The Beatles have released what they’re calling their “last song” featuring vocal tracks of the late John Lennon developed with the assistance of artificial intelligence (AI) on Nov. 2.
“Now and Then” was released by Universal Music Group (UMG), one of the world’s leading music companies, and was accompanied by a short documentary detailing how they came to create the track using new technologies
The video explains how director Peter Jackson developed software while working on his comprehensive Beatles documentary “Get Back” that allowed the team to uncouple John’s vocals from his piano part in the original cassette tape recording of “Now and Then” from the late 1970s that Lennon initially made as a demo.
“[We developed] a technology which allows us to take any soundtrack and split all the different components into separate tracks based on machine learning.”
In a separate interview, the track’s co-producer Giles Martin explained that AI can be taught to recognize voices.
“So if you and I have a conversation and we’re in a crowded room and there’s a piano playing in the background, we can teach the AI what the sound of your voice, the sound of my voice, and it can extract those voices.”
Paul McCartney, one of the four original Beatles members, said after they heard of Jackson’s new technology they “better send John’s voice to them off the original cassette.”
Thus the new track got off the ground with a little help from AI. John Lennon’s son Sean Ono Lennon commented in the video that his dad “would’ve loved that because he was never shy to experiment with recording technology.”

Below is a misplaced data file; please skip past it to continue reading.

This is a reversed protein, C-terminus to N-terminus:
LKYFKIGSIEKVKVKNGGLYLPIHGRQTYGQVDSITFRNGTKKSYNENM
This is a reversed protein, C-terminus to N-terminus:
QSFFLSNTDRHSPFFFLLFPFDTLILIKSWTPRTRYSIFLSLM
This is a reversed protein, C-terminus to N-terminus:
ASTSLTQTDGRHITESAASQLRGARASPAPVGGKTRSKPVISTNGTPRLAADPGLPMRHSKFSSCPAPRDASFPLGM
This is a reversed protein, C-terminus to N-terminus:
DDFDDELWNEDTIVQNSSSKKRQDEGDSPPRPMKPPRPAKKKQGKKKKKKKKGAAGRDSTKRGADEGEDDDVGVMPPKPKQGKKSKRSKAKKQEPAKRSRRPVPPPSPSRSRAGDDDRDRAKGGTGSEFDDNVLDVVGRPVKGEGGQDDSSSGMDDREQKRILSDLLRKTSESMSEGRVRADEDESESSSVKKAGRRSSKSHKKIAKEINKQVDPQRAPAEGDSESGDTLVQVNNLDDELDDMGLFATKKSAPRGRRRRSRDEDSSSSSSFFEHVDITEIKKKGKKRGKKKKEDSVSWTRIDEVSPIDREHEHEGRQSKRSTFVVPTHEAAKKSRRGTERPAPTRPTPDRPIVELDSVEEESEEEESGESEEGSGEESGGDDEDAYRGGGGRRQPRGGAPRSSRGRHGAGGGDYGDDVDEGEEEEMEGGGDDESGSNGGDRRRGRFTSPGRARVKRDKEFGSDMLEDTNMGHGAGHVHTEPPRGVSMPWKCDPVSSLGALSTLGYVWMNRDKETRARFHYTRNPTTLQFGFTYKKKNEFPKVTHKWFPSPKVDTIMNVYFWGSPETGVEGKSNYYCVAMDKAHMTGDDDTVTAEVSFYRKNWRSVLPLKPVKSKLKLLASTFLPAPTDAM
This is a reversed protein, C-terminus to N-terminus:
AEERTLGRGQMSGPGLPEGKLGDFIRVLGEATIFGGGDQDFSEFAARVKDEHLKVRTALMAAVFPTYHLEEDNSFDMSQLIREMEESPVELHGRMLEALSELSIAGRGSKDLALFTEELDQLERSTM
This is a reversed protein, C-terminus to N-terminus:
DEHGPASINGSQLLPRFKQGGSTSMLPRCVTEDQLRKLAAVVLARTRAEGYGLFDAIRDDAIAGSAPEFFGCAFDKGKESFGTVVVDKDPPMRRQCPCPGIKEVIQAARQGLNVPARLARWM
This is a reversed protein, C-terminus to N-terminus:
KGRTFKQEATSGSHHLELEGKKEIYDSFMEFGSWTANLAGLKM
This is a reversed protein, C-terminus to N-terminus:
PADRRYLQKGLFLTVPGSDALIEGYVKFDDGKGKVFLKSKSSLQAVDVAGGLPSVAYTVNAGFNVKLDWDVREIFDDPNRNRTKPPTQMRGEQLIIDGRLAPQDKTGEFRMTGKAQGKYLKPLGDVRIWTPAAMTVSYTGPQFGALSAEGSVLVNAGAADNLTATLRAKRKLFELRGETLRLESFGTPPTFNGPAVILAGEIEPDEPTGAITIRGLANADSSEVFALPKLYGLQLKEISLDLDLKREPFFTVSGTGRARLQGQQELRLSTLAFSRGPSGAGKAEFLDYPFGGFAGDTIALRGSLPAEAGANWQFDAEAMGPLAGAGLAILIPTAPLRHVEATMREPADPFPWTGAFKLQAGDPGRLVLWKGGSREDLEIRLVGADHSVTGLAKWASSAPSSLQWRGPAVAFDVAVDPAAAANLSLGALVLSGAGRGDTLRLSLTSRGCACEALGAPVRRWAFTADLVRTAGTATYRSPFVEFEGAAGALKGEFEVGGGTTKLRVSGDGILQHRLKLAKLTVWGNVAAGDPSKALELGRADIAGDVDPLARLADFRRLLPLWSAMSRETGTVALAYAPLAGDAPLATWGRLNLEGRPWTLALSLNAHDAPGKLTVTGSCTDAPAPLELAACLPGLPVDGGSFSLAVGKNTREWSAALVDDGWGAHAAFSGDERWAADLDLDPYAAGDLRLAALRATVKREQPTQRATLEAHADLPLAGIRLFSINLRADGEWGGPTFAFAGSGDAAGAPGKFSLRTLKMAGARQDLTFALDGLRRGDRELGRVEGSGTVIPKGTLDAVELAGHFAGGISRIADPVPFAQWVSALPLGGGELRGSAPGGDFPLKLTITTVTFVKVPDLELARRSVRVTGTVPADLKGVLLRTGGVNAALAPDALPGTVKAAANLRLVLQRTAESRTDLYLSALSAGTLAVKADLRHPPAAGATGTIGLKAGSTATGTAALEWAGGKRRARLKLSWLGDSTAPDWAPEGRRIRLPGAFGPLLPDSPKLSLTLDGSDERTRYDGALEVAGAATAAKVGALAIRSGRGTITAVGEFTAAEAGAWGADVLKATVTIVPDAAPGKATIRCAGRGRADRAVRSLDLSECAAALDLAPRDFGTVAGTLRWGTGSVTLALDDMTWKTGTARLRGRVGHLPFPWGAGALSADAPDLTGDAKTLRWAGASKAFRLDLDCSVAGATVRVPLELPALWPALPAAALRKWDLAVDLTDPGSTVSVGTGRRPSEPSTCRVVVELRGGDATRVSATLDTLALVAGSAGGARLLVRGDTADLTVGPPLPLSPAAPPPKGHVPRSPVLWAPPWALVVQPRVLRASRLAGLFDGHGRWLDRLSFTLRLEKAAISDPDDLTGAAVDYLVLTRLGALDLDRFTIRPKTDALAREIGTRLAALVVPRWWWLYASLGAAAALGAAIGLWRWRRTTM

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McCartney echoed the sentiment saying:
“To still be working on Beatles music in 2023… wow. We’re actually messing around with state-of-the-art technology, which is something the Beatles would’ve been very interested in.”
Along with John Lennon, the track features the two remaining members of the Beatles, Paul McCartney and Ringo Starr, and the late George Harrison.
On McCartney’s post, fans have called the new track “beautiful” and a “work of art and perfect way to end the discography.” One fan even said she hopes AI will help make “Beatles live hologram concert on stage” for those who missed opportunities to catch them live.
However, there has already been mumbling from others about the use of AI and the “fake” Beatles song.
In a recent survey of musicians conducted by Pirate music studios, 53% of respondents said they have “concerns about how their audience might perceive music created with the assistance of AI.”
The survey also inquired why musicians were reluctant to use AI, with 58% reporting that “loss of authenticity” was the primary concern.
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